Ross Pointon the fighter—not the character—is back.
Despite being finished in two separate weight classes on The Ultimate Fighter season three by eventual winners Kendall Grove and Michael Bisping, Pointon’s Stroke-on-Trent, England “anyone, anytime” attitude (in addition to unprofessional antics like eating an entire pizza after weigh-ins) have made him one of the most memorable personalities during the show’s five-year Spike TV run.
Winless in two Octagon appearances following his reality stint and a sub-.500 record (6-10) in his four years as a professional left a lot to be desired though. So after a three-year break from the sport, “The Gladiator” plans to demonstrate that his skills have matched up with his character upon his return. He steps in the cage versus another TUF alumni, Dean Amasinger, for “Ultimate Challenge 21: Stand Your Ground” on June 25 at the Troxy in London.
"My last opponent Mark Brown never turned up, you know what I mean? That was in Ultimate Challenge. I know Amasinger is going to turn up. He's training hard,” the British San Shou Champion told Bleacher Report. "He's a good scalp for a first fight back. I'm gonna train hard. What will happen will happen on the night."
The 31-year-old last competed in the now-defunct Cage Rage promotion in May 2008 when he rebounded from a gruesome cut stoppage to Marius Zaromskis by ending Ross Mason’s night early with a heel hook. The victory was his second by way of tap out in three contests—surprising for a fighter that called submissions “silly” repeatedly on national TV.
He now calls the American Kickboxing Academy in San Jose, Calif. home after joining the renowned gym three months ago to ensure his comeback will feature an ever-evolving Ross Pointon.
"When I got on The Ultimate Fighter, it was the wrong time in my career. I was still learning, whereas a lot of those guys came from good, solid camps. I believe now I've done the time,” he said. “Like I said, knowledge is power. It's experience—everything. I'm still learning. I've still got loads to learn. My game is getting stronger all the time being at AKA."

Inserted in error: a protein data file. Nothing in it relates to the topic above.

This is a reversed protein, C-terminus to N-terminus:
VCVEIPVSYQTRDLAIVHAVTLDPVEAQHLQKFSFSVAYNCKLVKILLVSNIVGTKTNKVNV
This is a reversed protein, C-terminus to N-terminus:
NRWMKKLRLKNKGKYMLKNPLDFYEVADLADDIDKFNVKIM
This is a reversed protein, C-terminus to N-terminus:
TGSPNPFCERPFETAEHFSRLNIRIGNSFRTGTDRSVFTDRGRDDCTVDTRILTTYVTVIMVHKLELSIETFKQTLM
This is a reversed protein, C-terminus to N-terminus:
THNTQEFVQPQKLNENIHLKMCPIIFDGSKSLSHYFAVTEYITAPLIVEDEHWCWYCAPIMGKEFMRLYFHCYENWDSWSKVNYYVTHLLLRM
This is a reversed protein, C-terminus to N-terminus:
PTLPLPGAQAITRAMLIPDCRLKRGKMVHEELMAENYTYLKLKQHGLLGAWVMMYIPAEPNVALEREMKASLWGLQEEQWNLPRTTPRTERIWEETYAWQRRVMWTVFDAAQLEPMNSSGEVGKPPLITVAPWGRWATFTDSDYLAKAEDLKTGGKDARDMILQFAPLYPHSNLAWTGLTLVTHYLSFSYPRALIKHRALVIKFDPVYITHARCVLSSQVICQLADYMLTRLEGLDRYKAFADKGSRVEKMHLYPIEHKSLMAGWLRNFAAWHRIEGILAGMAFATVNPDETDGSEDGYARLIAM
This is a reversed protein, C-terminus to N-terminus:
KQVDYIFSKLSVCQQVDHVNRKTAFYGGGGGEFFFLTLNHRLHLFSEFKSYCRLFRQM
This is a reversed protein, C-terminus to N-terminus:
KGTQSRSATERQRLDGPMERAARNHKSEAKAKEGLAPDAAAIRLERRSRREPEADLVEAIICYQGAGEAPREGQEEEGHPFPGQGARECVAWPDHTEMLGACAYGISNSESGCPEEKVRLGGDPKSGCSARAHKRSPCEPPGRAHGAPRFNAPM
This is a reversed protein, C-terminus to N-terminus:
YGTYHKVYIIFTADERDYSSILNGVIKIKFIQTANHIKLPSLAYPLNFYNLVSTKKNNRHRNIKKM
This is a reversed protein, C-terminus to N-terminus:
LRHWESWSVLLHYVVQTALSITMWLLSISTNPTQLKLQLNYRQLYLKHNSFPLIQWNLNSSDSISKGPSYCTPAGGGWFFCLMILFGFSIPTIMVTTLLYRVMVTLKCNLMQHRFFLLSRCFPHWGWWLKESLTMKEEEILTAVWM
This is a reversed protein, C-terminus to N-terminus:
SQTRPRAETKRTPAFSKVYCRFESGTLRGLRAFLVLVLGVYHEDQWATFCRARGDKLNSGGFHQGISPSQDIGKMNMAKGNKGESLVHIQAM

Pointon puts ego aside training alongside his former opponent, DREAM Welterweight Champion Marius Zaromskis, among other top fighters at AKA. It’s so his career can continue down the winning path he left it at before Cage Rage went under.
Posters were made for a world welterweight title bout in the organization versus champion Che Mills, but the bout never materialized. The resulting barren UK MMA landscape and money were reasons why “The Gladiator” walked away from prizefighting.
"Nothing was really going on. I thought I was worth more money than people were offering me. I chose to make money in other avenues, you know what I mean?” said Pointon, who promotes his eight fight card under his Gladiator Promotions UK banner on June 11—just two weeks before his fight. “But now I'm getting back into the fight game. Now I'm getting back to where I need to be, which is the UFC, do you know what I mean?"
Pointon travels from the home he shares with his girlfriend Christine—whom he credits with his increased maturity and focus—in Monterey an hour each way to be at AKA. He hopes his time at AKA bolsters UK MMA since he’ll be sharpening his techniques to represent England in the UFC as best he can and by taking training tips back to the gym he operates in his hometown in England. As a promoter, he provides a platform for young talent to flourish in their national scene before garnering international attention via the UFC like he once did.
Amidst all the changes, Pointon promises the biggest change is he’s not just a brawler anymore—he’s a full mixed martial artist.
Still, some things never change as illustrated by his parting words to Amasinger: "Good luck on June the 25th. Expect a war because I'm coming for a war."
Danny Acosta is the lead writer at FIGHT! Magazine. Follow him on twitter.com/acostaislegend